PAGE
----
Man Attempting To Raise Apollo 11’s Rocket Engines From The Bottom Of The Atlantic

By Will LeBlanc | 9 years ago

If you were a billionaire, what would you do with that money? Most of us would say something like, “Pay off my student loans” or “buy a fancy car” or maybe “travel the world.” But not Jeff Bezos. Bezos, billionaire entrepreneur and Amazon CEO, is spending his own money excavating the long lost F-1 engines that were used to propel the Apollo 11 mission into space, a mission that eventually took the first humans to the moon.

Bezos posted a letter to readers on his own site,, explaining his love for space exploration and science, stemming from the very mission he’s hoping to resurrect from the depths. At age 5, he watched the launch and moon landing on television, and from then on he was hooked. Now at age 48, he’s spending part of his $18.4 billion fortune to bring a part of his childhood back into the world.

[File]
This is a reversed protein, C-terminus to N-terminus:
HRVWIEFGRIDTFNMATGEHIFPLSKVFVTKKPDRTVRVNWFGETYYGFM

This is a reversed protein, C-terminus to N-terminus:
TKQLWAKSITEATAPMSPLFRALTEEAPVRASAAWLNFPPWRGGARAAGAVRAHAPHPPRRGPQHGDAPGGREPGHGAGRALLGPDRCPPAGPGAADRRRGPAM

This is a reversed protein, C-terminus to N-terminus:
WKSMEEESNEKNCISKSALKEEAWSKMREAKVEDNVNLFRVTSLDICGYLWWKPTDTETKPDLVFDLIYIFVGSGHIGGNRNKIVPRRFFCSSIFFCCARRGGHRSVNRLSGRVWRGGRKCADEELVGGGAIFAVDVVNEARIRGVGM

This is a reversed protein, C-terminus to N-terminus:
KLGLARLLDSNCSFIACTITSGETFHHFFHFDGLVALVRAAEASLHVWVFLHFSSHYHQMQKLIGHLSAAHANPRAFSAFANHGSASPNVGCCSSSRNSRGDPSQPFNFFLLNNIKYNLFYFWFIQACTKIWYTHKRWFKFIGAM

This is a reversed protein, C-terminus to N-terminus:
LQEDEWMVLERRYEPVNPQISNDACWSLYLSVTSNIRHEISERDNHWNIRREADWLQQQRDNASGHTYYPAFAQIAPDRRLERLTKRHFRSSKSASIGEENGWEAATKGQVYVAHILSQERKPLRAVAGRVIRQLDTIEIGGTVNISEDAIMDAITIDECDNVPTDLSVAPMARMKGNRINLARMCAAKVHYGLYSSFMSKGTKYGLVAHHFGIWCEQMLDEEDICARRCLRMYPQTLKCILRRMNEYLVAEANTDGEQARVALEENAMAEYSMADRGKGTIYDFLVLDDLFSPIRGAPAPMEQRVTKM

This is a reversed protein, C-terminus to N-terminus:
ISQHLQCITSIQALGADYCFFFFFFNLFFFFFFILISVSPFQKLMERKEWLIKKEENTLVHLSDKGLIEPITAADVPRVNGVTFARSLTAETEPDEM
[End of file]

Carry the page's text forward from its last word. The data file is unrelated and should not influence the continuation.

I’m excited to report that, using state-of-the-art deep sea sonar, the team has found the Apollo 11 engines lying 14,000 feet below the surface, and we’re making plans to attempt to raise one or more of them from the ocean floor. We don’t know yet what condition these engines might be in – they hit the ocean at high velocity and have been in salt water for more than 40 years. On the other hand, they’re made of tough stuff, so we’ll see.

Bezos is hopeful that they’ll be able to get these relics to the surface, but much like a sunken ship such as the Titanic, the engines will be fragile and possibly unmovable. However, if they are able to raise one engine, Bezos is hopeful that NASA will allow it to be stored at the Smithsonian for public viewing, and if more than one is raised, he’d like to see one kept in his hometown Museum of Flight in Seattle, which seems fair.

NASA still owns the engines, but since Bezos is putting his own time and money into the expeditions, it would only make sense that NASA let him have some say in what to do with the units once they’ve been lifted and properly preserved.